In 1942, Gertrude Chandler Warner, a Connecticut grade school teacher, unveiled The Boxcar Children, her first book—she wrote 18 more—in what would become a cherished series of more than 150 titles. Since the 1960s, Albert Whitman & Company has been publishing the Boxcar Children, and for the series’ 75th anniversary, the artwork attached to the precocious, mystery-solving Alden brood has taken a contemporary turn.
In celebration of this year’s milestone, there is a new five-book collection, the Boxcar Children Great Adventure, guided by a continuous arc that takes the siblings to glamorous locales around the globe in search of rare, stolen artifacts. And the fall brings a refreshed, 20-book set, including all the titles written by Warner, that will further amplify the Boxcar Children’s present-day appeal, bolstered by an animated film adaptation of Warner’s second book, Surprise Island.
When The Boxcar Children debuted, illustrator L. Kate Deal’s art “reflected the era and the story perfectly in their simplicity and wholesomeness,” says Albert Whitman’s creative director, Jordan Kost. “This timeless design also underscores the books’ content about the family. One of the most interesting things about the books is that they’re not terribly action-packed, like what you’d expect in a modern adventure story. They’re more like quiet observations of the Aldens going about their daily lives and taking care of one another. But it’s also what has given them such longevity. Even though the clothing they’re wearing looks different and the technology isn’t there, kids today can still relate to them because they are simply kids being kids.”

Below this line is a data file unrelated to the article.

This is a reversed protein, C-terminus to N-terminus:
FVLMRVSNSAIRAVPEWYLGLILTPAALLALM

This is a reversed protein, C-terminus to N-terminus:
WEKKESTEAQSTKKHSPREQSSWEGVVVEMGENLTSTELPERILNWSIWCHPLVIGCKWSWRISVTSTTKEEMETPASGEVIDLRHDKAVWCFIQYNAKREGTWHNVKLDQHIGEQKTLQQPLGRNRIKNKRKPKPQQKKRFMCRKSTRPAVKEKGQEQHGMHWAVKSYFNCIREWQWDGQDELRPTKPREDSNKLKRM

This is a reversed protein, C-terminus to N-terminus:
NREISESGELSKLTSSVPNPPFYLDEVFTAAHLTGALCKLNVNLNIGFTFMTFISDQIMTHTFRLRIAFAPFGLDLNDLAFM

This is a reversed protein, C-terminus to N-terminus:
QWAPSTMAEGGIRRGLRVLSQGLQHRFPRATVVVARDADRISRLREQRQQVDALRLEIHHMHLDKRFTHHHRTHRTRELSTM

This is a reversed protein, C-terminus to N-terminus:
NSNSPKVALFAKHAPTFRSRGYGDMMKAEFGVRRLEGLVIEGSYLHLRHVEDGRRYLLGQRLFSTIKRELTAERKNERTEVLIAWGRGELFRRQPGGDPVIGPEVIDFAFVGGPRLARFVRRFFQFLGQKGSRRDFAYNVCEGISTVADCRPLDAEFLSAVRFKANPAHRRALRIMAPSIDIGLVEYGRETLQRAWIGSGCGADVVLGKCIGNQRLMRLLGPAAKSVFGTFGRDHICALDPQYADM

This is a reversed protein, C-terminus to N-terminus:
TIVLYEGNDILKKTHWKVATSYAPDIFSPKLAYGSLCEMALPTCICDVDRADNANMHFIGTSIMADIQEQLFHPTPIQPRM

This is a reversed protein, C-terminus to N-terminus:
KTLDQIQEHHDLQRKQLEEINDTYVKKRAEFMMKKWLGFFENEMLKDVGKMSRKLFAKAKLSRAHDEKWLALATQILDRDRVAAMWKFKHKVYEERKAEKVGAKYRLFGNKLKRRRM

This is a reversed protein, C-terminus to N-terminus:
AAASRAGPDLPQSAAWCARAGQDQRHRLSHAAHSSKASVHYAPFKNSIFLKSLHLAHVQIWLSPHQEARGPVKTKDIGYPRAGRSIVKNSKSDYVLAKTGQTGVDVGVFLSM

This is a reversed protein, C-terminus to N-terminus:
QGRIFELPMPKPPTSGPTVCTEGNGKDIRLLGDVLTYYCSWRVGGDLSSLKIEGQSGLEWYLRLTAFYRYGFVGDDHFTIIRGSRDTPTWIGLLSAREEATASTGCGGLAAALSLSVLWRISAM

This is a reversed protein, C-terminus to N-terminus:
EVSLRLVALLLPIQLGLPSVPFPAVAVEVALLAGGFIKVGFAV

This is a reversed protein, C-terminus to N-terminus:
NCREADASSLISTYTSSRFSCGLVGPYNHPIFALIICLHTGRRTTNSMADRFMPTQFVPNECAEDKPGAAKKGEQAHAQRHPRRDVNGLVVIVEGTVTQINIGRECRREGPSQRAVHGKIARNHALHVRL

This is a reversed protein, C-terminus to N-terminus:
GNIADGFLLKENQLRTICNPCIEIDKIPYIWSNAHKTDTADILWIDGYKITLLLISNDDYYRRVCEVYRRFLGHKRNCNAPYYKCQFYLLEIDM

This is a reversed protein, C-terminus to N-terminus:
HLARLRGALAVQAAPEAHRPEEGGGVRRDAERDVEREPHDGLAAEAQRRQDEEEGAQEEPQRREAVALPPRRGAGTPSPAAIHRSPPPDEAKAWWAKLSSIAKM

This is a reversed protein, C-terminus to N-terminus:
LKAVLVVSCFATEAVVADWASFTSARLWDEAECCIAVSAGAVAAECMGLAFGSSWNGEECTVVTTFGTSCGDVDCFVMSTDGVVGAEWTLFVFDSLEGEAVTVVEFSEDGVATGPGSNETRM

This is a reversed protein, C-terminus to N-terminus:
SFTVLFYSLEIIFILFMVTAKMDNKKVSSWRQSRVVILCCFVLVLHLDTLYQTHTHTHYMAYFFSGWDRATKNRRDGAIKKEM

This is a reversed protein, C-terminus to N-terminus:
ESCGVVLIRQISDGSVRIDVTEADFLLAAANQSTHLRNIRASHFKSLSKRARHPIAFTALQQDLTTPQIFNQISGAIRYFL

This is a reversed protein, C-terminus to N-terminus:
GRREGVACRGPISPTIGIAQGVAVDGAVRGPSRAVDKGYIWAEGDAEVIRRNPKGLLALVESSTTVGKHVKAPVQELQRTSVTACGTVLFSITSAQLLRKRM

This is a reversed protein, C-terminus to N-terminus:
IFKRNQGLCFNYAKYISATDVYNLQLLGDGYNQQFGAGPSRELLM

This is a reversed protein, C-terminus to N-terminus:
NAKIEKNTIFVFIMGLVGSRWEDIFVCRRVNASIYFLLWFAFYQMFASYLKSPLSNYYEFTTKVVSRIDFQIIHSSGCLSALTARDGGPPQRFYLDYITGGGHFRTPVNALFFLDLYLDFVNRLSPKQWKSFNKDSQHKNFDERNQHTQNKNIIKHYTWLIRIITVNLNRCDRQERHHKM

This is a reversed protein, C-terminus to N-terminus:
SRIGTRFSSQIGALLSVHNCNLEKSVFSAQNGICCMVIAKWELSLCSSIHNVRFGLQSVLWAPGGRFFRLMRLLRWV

The new books now flaunt colorful covers courtesy of illustrator Anthony VanArsdale, and are branded with a fresh logo that still has nostalgic undertones—“you can’t quite put your finger on whether it’s the original or if it’s completely new,” says Kost. In the Boxcar Children Great Adventure books, VanArsdale’s images depict the Aldens stepping off a private train in New Mexico, riding camels through the Egyptian desert, passing by elephants in a tuk-tuk in Thailand, landing in snowy Antarctica via a helicopter, and taking in the spectacle of Machu Picchu. Giving a distinct visual identity to each of the protagonists was essential, Kost says, to the books’ leap into modernity. This process was simplified, she says, by Warner’s “mindfulness in developing four unique characters, each with their own personalities and strengths. All that we needed to do was build upon what was there, enhance it, and, of course, add smartphones.”